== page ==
When it comes to “best practices,” what is learned and tested in peer learning groups is much more relevant to the participants’ organization than anything traditional training can offer. Let me explain my rationale.
A best practice is “a method or technique that has been generally accepted as superior to any alternatives because it produces results that are superior to those achieved by other means or because it has become a standard way of doing things.” (Wikipedia)
In other words, there is an assumption that there is a standard way for handling, as an example, difficult employee behaviors. These “best practices” are drawn from the experience of successful companies. An additional assumption is that, if they are effective in one company, they will work just as well in any other company- and they should be used.
But companies, even companies in the same industry or of the same size, are very different. They vary in terms of history, mission, vision, organizational culture, management style, number of employees, types of positions, nature of services, geographic locations, etc.
When outside trainers or consultants are brought into a company to teach “best practices,” these practices are frequently drawn from companies that may not have any similarity to that of the participants’ companies. As a result, the participants are forced to try to interpret and reframe what they’ve learned so it will work within their organization. They are often unsuccessful because these theoretical “best practices” simply aren’t relevant or operational within the participants’ company. But they don’t realize this until they get back to their company and try to use them.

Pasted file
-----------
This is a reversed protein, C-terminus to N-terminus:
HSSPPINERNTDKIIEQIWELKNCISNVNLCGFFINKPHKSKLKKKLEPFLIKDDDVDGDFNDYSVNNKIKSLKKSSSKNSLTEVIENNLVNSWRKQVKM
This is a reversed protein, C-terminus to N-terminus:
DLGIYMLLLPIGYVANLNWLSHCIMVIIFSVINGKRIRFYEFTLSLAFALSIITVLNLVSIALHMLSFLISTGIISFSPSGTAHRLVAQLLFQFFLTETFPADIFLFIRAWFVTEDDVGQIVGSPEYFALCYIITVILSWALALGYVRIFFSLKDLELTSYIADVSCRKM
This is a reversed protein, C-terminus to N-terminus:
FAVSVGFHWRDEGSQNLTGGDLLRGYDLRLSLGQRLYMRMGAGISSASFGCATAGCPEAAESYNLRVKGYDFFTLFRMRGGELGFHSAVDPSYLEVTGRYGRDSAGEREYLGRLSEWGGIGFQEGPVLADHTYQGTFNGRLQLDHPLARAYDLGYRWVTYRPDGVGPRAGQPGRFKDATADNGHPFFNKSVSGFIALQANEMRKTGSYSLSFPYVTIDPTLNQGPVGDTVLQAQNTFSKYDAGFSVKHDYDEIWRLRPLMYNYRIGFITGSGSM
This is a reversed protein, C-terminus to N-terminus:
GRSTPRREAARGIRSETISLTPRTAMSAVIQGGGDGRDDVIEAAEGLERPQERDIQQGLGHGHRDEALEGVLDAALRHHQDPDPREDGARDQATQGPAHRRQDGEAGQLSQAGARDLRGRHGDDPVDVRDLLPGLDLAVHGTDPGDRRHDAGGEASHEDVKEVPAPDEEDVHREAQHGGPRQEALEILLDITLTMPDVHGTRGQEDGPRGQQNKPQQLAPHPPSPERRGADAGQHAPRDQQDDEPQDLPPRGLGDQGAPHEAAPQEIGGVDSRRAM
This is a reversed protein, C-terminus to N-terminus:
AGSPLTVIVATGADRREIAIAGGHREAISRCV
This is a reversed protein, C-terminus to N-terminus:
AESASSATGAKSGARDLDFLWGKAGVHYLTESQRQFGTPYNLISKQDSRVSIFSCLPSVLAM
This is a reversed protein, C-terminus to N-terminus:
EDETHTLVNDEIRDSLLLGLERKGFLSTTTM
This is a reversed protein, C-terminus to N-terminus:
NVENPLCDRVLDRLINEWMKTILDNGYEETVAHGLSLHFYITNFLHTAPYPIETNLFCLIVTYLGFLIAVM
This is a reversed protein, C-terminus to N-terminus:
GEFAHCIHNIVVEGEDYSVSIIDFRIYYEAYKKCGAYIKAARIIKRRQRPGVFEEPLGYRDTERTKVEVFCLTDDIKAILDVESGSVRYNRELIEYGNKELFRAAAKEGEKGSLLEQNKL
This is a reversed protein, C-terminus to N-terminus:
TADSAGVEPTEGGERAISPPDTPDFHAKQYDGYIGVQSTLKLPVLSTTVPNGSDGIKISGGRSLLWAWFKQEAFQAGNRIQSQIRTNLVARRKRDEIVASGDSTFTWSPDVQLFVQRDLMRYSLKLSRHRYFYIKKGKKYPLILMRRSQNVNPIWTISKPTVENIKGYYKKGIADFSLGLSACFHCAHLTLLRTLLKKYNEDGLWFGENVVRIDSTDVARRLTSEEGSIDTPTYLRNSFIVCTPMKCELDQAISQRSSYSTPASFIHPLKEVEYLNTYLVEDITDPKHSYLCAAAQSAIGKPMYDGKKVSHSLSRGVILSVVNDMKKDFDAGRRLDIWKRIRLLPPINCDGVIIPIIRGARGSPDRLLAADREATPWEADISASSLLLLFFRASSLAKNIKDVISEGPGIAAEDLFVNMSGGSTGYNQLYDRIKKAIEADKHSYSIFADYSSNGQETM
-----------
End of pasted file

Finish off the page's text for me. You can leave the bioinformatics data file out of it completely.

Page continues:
In the alternative, “best practices” that are home-grown, within the context and culture of an organization, are much more relevant and effective. This is where peer learning groups excel at enabling the participants to tailor and test practices to meet the needs of their organizations.
Managers from the same organization who share a current management challenge come together to learn how to address it. They review and select potential practices to handle that challenge, keeping in mind the culture and management style of their organization. Then they experiment with the practices for a month to determine which will work best in their workplace.
The members of the peer learning groups generate “best practices” specific to their organization. These home-grown “best” practices are more useful and appropriate than the general and theoretical “best practices” taught by outside trainers or consultants.
Question: Have you ever been taught a “best practice” that didn’t work in your organization?
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